In these scenarios, a hybrid bike could be perfect for you.
First, let’s consider the anatomy of your ‘typical’ hybrid bike.
We’ve said that a hybrid bike is a compromise between a mountain bike and a racing bike. But, what does a hybrid look like? What features and styles make it a hybrid?
The first thing you'll notice is that the tires are thin like a racing bike, usually around 700c.
In that regard it feels like a racing bike but the position of the rider is likely to be a little more upright. That means the seat will be lower in relation to the handlebars when compared to your typical mountain bike.
Another feature of a hybrid is that the handlebars will often be flat, like a mountain bike, instead of having a dip in the middle.
Even with these basic features being similar, hybrid bikes can be incredibly different from each other, depending on which type you decide is right for you…
Classic hybrids are bikes that are similar to traditional bicycles with an upright and comfortable position.
They look somewhat old-fashioned, and certainly don’t have the appearance of being built for speed. Instead, the rider can move at a more leisure pace, which tends to be ideal for a commute to work, or a
ride around town.
Some classic hybrid bikes come with a basket or rack on the back which makes them useful for grabbing groceries, running errands, or carrying a backpack or briefcase. What they’re not quite so useful for, though, is riding fast or attempting to ride off-road.
This is more for someone who enjoys riding as a relaxed hobby or a convenient way to get around. Cruisers or touring bikes are a subcategory of the classic hybrid bike.
This is a bike that is not only upright, but also has the pedals angled forward, meaning that you’ll be leaning back as you ride. They tend to look like touring bikes and are best for chilled and relaxing rides down the promenade, watching the sunset, cruising across the beach, or taking a quick trip to the local deli.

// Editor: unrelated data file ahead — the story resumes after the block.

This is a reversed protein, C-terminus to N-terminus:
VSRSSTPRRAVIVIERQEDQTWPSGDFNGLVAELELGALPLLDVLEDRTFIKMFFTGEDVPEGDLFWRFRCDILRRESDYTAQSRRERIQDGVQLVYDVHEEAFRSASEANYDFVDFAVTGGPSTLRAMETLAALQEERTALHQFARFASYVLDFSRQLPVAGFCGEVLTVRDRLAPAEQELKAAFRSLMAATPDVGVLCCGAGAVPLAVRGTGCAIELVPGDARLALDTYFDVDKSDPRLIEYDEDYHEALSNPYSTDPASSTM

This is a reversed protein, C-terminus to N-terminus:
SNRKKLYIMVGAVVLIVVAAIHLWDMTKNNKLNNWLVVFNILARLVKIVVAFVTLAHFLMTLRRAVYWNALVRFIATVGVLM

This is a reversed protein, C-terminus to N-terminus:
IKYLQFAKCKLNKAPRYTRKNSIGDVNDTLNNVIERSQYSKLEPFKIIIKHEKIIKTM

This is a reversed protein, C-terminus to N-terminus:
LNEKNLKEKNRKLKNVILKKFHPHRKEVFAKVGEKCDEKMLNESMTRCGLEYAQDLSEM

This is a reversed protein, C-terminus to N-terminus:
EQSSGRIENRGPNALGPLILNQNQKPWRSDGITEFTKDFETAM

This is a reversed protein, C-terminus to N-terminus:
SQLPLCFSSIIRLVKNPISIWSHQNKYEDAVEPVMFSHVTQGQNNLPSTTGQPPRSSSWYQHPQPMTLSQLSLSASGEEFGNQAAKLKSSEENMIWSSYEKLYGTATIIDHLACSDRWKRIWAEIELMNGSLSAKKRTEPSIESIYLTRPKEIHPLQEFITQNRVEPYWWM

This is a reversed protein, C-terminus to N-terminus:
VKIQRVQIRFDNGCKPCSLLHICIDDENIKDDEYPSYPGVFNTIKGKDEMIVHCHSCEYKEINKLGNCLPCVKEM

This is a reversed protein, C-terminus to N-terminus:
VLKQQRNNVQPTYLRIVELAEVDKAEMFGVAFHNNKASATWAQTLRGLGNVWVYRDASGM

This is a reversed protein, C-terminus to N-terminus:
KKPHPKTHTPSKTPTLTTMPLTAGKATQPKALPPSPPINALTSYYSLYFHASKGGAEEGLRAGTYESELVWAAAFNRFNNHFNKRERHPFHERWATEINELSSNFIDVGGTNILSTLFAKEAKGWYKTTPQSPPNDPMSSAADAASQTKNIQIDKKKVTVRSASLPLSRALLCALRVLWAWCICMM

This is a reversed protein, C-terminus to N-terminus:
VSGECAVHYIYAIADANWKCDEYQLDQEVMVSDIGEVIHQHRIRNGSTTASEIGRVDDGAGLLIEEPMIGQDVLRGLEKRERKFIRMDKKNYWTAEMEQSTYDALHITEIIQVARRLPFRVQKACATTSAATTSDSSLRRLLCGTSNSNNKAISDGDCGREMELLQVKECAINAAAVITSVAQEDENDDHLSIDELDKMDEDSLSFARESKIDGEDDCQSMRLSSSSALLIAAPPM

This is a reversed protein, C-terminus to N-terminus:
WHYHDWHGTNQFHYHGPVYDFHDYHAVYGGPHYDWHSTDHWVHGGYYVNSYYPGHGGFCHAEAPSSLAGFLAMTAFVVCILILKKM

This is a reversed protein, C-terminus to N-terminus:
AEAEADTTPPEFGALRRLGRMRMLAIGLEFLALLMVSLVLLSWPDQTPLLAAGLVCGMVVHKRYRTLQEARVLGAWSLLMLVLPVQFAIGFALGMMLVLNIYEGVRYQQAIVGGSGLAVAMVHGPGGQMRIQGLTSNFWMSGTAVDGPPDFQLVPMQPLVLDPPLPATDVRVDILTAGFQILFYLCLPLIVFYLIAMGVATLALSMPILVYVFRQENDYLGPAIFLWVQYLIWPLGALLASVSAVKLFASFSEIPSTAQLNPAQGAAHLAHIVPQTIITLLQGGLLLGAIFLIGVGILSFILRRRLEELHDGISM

Note that comfort and cruiser bikes will often have thicker tires, putting them more inline with mountain bikes. These tend to be 26-inches while some go even further and give you 29-inch tires. 29-inch tires start to provide enough surface area to be taken out on sand and other soft surfaces.
A hybrid sports bike is somewhat more performance oriented and is designed to be fast and powerful on a variety of terrains.
Often, these bikes will look a lot more like racing bikes or mountain bikes and tend to be faster on pavement.
There are quite a few variations within this category too.
Some hybrid sports bikes will have wider tires and a suspension fork. These will be better suited to taking on rougher terrain and steep hills, or on terrain that tends to get bumpy and loose.
While you can divide hybrid bikes into a number of categories, it is probably more useful to think of them in terms of a spectrum. There are lots of different hybrid bikes and all of them straddle the line between racing bike and mountain bike.
To find the right bike, you'll need to figure out which side of the spectrum you want to be on:
And of course the answer to that question should depend on your intended use. Are you going to be using it predominantly for commuting but occasionally doing something out in the open with friends and family? Or will the bike be used strictly on pavement, where speed is a necessity?
Likewise, you need to ask yourself what kind of riding experience you prefer and how good you are as a rider. If you want something that is very fast and powerful, then know that it is going to be a little tougher to ride and it is going to be less comfortable as well.
On the other hand though, if you choose something that is all about comfort and enjoying your time on the bike, then it’s not going to be possible to really go fast – it will take more effort when you're going uphill.
Another way to think about a hybrid bike is to consider it in terms of the different features you're looking for. Regardless of the category, a hybrid bike’s performance can be impacted greatly by a number of different optional features.